"50 Best Mashed Potatoes," Sarah Reynolds

Pros: Simple, clear, easy recipes
Cons: Average results
Rating: 3 out of 5

First published 11/21/2002

One of the dishes we always have to make for our Turkey Day feast is a relatively “normal” mashed potato-based recipe. (“Normal” means that it doesn’t have anything weird in it, and certainly doesn’t have any pepper in it. It gets requested by a friend of ours who is allergic to peppers and prefers her mashed potatoes to be simple and straightforward.) Because of this, we’ve had plenty of occasion to make recipes out of Sarah Reynolds’ “50 Best Mashed Potatoes.” Unfortunately it isn’t as good as Rick Rodgers’ “50 Best Stuffings and Dressings,” a companion cookbook.

These are simple recipes expressed in simple terms. This, in many ways, makes them perfect for holiday cooking. When you’re cooking up a storm, simple is almost always better! Most recipes take up just one small page, although a few are slightly longer. Lists of ingredients are clear. Steps are easy, numbered, and short. The lists of ingredients are similarly short and simple. You might occasionally find one or two not-too-common ingredients (like “soft garlic-herb cheese (Boursin)”), but nothing outrageous.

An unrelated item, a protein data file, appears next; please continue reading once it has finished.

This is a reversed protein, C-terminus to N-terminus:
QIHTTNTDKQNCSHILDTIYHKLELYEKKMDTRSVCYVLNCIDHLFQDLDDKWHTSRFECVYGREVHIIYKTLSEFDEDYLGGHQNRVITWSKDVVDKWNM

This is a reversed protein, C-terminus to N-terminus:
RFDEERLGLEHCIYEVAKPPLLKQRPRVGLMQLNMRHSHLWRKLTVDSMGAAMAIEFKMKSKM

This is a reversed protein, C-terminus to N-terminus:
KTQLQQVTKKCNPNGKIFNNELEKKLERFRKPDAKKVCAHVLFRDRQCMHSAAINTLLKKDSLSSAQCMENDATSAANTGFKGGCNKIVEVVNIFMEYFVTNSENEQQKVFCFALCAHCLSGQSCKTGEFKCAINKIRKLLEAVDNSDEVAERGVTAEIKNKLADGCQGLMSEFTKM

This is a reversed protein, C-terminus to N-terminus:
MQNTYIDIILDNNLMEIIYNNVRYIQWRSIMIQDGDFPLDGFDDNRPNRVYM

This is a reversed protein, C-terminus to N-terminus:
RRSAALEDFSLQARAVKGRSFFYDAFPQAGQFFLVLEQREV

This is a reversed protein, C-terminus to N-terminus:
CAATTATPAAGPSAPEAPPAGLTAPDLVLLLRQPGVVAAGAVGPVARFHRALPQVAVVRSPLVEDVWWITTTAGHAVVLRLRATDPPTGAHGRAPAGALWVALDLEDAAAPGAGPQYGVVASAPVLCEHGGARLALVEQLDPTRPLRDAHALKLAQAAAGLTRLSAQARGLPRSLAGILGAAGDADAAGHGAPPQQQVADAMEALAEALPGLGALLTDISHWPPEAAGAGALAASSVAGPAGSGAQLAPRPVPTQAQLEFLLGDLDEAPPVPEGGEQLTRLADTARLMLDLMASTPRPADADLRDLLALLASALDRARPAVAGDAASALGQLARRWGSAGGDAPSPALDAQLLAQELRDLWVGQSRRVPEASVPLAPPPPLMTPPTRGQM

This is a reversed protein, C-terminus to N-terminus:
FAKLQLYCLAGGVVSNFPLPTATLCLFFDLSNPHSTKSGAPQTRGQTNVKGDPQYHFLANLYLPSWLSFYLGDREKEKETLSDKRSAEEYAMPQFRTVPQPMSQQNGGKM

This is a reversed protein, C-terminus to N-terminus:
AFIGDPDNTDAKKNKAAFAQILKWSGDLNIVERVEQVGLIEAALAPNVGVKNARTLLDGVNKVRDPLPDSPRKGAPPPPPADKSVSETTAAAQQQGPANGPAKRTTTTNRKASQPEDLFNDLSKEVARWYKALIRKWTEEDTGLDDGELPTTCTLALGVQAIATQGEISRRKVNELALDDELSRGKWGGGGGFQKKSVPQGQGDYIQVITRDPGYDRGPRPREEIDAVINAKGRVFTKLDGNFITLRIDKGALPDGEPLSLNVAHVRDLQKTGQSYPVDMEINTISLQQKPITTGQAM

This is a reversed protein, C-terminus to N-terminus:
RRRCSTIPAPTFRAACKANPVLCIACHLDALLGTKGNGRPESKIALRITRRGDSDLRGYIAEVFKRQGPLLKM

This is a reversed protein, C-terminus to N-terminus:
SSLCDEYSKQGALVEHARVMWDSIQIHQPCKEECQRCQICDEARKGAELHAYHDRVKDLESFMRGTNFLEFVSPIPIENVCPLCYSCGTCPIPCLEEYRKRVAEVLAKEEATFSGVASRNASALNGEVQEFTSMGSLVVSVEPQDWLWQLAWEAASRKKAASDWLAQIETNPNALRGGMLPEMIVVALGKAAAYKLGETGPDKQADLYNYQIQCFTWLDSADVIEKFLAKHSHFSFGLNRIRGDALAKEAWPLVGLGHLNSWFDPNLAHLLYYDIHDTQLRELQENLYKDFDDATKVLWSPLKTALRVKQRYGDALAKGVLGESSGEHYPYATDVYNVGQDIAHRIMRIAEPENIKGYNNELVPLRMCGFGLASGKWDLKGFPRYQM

Mashed Potatoes Better than Mom’s: These are the basic mashed potato recipes, including variations with hot milk and butter, heavy cream and butter, nonfat yogurt, buttermilk, Yukon Golds and butter, sour cream and chives, and so on.

Say Cheese When You Mash: I admit, I do so love mashed potatoes with cheese! Here you’ll find variations with three cheeses, cream cheese, ricotta, cheddar and corn, parmesan, goat cheese and olives, and more.

Make-Ahead Mashed Potatoes: This chapter is particularly useful for holiday cooking, since all of the recipes can be made ahead of time and then trotted out at the last minute. Here you’ll find everything from baked stuffed mashed potatoes to savory mashed potato casserole, big baked potato cake, baked potato and broccoli croquettes, and more.

The Best-Dressed Mashed Potatoes: These are meant to be “out of the ordinary” variations on the mashed potato theme. Roasted tomato mashed potatoes, roasted garlic mashed potatoes, pesto mashed potatoes, chipotle mashed potatoes with cilantro butter, and so on.

Mashed Potatoes and…: This chapter combines mashed potatoes with other vegetables. Smashed potatoes and carrots, winter root vegetable puree, mashed potatoes with broccoli and hot pepper butter, confetti mashed potatoes, etc.

Mashed Sweet Potatoes: Bourbon-spiked sweet potato and pear puree, roast sweet potato mash with apples and maple syrup, and a couple of other such recipes occupy this chapter.

In addition to the recipes, there’s a handy little introduction. There’s a brief primer on different types of potatoes and what they’re good for. There are a few notes on how to store potatoes,* as well as how to cook and mash them. There are a few words on what to add to mashed potatoes, a brief paragraph on reheating them, and some great potato facts (potato cooking water is great in breads, for example, and leftover mashed potatoes make a great thickener for soups).